Aaron Davidson’s company, Cronometer Software Inc., is the mother of the brilliantly successful Cronometer health tracking app
Aaron Davidson of Revelstoke has designed and marketed a nutrition, fitness and health tracking app called Cronometer. The app has become very popular in Canada and has a growing user base internationally as well.
We asked Davidson a few questions about his take on business success.
What qualities does a successful business person need in today’s world?
A good grasp of technology and trends. Tech is a huge lever you need to use well in order to be competitive.
Finish this sentence: Entrepreneurs need a lot more _____.
Soft skills. I came from a software engineering background, and I’m very skilled and comfortable doing software and product development. But when it comes to all the other duties and responsibilities of running a company, I was very unprepared. My struggle has been to learn and develop skills doing all these other areas that are way outside my comfort zone and natural aptitudes.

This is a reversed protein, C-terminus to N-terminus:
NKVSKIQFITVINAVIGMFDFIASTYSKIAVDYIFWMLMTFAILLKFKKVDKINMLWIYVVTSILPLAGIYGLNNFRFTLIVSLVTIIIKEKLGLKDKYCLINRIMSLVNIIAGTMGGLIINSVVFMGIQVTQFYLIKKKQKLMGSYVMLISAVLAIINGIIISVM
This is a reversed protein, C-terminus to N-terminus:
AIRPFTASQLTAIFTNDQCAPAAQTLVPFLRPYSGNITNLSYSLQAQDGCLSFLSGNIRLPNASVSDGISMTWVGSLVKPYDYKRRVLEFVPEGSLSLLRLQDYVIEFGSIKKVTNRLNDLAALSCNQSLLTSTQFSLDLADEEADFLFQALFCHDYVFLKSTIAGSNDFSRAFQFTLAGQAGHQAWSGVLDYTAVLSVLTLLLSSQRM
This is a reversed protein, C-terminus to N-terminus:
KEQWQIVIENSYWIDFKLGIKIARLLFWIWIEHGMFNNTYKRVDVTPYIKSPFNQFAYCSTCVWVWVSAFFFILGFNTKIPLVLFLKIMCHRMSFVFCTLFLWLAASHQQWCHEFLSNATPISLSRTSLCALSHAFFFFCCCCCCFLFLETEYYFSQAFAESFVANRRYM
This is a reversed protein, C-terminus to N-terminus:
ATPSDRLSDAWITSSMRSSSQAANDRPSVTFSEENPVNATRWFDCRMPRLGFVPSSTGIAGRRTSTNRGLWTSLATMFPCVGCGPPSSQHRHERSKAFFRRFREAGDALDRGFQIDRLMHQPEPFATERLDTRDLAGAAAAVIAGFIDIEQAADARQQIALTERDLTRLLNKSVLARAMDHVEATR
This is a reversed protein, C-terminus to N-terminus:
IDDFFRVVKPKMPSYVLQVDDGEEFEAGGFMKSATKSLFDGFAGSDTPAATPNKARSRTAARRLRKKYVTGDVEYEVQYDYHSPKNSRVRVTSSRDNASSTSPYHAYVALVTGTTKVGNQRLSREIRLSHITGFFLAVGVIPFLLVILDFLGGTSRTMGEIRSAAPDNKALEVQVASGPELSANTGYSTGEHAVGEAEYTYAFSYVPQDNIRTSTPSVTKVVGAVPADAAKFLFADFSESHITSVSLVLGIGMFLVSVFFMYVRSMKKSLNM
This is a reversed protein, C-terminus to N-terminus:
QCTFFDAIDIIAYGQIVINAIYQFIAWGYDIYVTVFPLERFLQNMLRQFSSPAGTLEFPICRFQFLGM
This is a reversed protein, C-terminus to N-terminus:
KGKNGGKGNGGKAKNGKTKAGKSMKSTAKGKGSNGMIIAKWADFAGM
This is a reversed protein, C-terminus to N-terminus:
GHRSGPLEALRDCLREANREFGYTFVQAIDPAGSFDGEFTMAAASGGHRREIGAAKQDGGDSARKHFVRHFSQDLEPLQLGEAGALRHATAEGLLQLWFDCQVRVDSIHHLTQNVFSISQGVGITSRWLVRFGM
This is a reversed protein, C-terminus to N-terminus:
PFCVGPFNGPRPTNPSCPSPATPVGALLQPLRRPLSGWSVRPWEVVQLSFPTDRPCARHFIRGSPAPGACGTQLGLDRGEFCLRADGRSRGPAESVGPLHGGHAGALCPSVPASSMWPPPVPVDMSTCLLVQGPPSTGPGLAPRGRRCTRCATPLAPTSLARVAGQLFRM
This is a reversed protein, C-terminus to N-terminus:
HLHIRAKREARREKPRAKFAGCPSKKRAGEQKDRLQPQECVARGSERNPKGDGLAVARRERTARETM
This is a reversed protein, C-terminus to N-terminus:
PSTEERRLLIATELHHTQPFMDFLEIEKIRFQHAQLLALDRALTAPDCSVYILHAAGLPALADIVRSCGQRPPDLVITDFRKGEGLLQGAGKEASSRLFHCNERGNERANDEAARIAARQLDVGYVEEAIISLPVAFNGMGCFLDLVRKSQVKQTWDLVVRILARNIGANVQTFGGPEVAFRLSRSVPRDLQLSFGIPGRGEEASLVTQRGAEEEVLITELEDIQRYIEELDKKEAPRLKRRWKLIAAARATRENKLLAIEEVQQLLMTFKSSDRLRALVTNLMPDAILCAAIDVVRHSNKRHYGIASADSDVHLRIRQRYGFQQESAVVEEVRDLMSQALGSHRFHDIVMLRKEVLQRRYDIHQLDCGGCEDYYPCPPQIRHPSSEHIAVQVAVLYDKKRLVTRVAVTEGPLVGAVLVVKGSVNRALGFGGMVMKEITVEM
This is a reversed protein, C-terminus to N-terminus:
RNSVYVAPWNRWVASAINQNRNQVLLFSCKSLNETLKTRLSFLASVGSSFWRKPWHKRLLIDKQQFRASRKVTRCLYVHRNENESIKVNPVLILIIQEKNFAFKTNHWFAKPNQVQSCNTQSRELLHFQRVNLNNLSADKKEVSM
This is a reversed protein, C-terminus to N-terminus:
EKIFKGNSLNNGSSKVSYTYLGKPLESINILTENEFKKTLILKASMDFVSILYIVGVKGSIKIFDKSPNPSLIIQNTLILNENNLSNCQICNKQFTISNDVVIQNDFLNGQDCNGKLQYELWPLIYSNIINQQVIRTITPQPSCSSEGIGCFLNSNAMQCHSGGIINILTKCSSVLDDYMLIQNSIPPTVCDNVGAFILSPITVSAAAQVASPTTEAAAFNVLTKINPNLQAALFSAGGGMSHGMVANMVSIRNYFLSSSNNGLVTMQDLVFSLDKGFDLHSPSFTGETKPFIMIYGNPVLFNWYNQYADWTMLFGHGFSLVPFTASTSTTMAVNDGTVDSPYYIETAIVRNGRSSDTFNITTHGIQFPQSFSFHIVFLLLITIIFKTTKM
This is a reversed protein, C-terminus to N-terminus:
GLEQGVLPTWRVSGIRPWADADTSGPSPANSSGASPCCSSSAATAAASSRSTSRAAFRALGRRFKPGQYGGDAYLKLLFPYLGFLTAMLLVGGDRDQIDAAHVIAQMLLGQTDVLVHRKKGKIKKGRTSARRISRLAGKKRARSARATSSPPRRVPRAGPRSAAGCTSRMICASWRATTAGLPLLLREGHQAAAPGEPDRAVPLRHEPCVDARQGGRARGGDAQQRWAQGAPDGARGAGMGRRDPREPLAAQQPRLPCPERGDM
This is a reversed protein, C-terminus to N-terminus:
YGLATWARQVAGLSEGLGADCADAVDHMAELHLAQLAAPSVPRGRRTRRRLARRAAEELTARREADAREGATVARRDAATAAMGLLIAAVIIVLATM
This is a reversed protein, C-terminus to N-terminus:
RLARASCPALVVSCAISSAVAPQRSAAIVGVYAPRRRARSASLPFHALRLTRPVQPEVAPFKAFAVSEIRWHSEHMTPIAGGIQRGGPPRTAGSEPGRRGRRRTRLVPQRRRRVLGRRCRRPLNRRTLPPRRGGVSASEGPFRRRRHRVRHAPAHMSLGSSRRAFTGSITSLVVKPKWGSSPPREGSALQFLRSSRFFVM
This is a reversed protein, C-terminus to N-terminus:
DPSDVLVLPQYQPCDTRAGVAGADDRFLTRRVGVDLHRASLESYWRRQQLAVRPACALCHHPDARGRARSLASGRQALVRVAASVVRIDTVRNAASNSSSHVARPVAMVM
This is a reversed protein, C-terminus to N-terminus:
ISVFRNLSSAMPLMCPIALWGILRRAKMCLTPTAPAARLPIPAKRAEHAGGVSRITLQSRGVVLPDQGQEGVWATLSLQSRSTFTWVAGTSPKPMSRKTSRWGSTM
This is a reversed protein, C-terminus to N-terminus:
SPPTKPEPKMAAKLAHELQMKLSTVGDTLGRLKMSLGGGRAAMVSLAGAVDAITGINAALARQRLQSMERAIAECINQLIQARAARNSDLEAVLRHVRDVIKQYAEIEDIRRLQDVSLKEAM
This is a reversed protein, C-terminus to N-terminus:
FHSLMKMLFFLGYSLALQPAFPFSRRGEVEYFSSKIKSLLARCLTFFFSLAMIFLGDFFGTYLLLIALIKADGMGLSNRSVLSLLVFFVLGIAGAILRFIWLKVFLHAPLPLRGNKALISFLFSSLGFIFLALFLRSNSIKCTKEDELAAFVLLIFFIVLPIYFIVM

What’s a common myth or misconception about entrepreneurship?
There’s little glamour to it in the early stages. When you’re a small startup, you’re both the CEO and the janitor! Be prepared for a lot of hard and random work.
What makes the Kootenays attractive to an entrepreneur?
The lifestyle! I had a dream to live in the mountains, be my own boss, and build a great company. There are actually a lot of very educated and talented people who have moved to the Kootenays and put their careers on hold, to enjoy the lifestyle. People with advanced degrees end up working in ski shops and serving coffee. Starting something here means you can offer those people their careers back, while keeping their awesome mountain lifestyle. There’s a massive amount of talent to be unlocked in these towns, right under our noses.
What trends have you observed in your community that might impact the local economy in the next five years?
Remote work is huge and growing. It’s going to completely transform small towns. The mobility of remote professionals means they no longer need to live in the cities. Attractive small towns are going to see a steady influx of remote workers. This will be great for economic diversity, but will also cause a lot of growth and pressure on housing and infrastructure.